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Raise Your Perceived Value: Increase Your Prices

Lesson 3 of 9

Why Your Products Aren't Selling at a Higher Price

Megan Auman

Raise Your Perceived Value: Increase Your Prices

Megan Auman

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Lesson Info

3. Why Your Products Aren't Selling at a Higher Price

Lesson Info

Why Your Products Aren't Selling at a Higher Price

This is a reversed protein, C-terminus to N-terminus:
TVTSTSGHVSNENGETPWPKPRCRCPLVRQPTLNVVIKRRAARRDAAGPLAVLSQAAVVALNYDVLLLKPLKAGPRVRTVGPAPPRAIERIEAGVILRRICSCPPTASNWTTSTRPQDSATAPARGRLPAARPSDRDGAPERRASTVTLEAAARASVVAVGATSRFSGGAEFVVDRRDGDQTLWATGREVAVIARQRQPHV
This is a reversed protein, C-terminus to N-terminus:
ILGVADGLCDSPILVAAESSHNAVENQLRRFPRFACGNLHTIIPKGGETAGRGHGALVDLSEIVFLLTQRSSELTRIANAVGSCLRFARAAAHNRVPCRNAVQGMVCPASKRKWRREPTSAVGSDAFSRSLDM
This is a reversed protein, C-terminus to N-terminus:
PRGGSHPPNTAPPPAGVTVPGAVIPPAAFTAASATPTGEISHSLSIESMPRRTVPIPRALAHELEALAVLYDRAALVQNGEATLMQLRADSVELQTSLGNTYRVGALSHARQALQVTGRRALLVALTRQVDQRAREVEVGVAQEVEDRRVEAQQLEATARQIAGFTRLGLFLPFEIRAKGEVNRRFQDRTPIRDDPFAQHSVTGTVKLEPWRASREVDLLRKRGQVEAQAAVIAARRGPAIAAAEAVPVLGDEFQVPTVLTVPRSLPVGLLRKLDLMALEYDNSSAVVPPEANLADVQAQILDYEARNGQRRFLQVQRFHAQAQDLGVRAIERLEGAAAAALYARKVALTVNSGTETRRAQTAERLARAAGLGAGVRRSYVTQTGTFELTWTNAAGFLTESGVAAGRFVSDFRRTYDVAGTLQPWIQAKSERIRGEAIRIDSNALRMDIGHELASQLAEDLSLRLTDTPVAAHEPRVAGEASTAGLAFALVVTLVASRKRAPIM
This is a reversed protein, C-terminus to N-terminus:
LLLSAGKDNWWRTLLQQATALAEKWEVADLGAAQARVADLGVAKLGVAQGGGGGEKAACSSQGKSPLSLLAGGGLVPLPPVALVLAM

So now what I want to talk about is why your prices your products aren't selling at a higher price so this is what we're actually going to get into sort of the psychological influencers that tell us why someone will pay more for something so if you understand what communicates value to your ideal customer you can raise your prices about having to justify or explain you can use these triggers to your advantage then this really helps you and this is actually something that I play with all the time in my business and I didn't even know I was doing it but I want to give you guys an example of where I sort of started to learn to play with this when I was first coming out of graduate school of political in graduate school I started a production line and I had these silver earrings there were like two pieces kind of welded together in this shape and I would sell them for a certain price well then I started doing a version of them where I would buy a strand of seed pearls he was trying to seed...